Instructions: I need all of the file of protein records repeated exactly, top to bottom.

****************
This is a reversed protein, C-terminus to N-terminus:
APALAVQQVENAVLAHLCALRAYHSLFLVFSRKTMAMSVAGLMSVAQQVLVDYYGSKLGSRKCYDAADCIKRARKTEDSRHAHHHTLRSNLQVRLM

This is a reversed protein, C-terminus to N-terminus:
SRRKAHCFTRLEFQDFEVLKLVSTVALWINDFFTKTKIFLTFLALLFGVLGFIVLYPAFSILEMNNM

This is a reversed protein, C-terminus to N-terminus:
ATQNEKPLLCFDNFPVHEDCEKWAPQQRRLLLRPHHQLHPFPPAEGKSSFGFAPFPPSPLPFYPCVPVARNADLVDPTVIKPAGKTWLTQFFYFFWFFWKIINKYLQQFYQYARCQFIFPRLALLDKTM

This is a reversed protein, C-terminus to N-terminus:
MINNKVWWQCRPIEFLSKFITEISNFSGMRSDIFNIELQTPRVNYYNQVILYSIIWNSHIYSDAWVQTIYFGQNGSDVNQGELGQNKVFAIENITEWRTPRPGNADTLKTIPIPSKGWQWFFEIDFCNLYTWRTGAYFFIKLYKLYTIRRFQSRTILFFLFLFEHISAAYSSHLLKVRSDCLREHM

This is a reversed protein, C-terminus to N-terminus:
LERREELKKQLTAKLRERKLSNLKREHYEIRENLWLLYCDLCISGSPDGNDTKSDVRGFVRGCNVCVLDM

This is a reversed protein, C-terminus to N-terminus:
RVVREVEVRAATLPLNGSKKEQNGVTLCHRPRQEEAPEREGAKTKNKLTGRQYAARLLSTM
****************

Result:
This is a reversed protein, C-terminus to N-terminus:
APALAVQQVENAVLAHLCALRAYHSLFLVFSRKTMAMSVAGLMSVAQQVLVDYYGSKLGSRKCYDAADCIKRARKTEDSRHAHHHTLRSNLQVRLM

This is a reversed protein, C-terminus to N-terminus:
SRRKAHCFTRLEFQDFEVLKLVSTVALWINDFFTKTKIFLTFLALLFGVLGFIVLYPAFSILEMNNM

This is a reversed protein, C-terminus to N-terminus:
ATQNEKPLLCFDNFPVHEDCEKWAPQQRRLLLRPHHQLHPFPPAEGKSSFGFAPFPPSPLPFYPCVPVARNADLVDPTVIKPAGKTWLTQFFYFFWFFWKIINKYLQQFYQYARCQFIFPRLALLDKTM

This is a reversed protein, C-terminus to N-terminus:
MINNKVWWQCRPIEFLSKFITEISNFSGMRSDIFNIELQTPRVNYYNQVILYSIIWNSHIYSDAWVQTIYFGQNGSDVNQGELGQNKVFAIENITEWRTPRPGNADTLKTIPIPSKGWQWFFEIDFCNLYTWRTGAYFFIKLYKLYTIRRFQSRTILFFLFLFEHISAAYSSHLLKVRSDCLREHM

This is a reversed protein, C-terminus to N-terminus:
LERREELKKQLTAKLRERKLSNLKREHYEIRENLWLLYCDLCISGSPDGNDTKSDVRGFVRGCNVCVLDM

This is a reversed protein, C-terminus to N-terminus:
RVVREVEVRAATLPLNGSKKEQNGVTLCHRPRQEEAPEREGAKTKNKLTGRQYAARLLSTM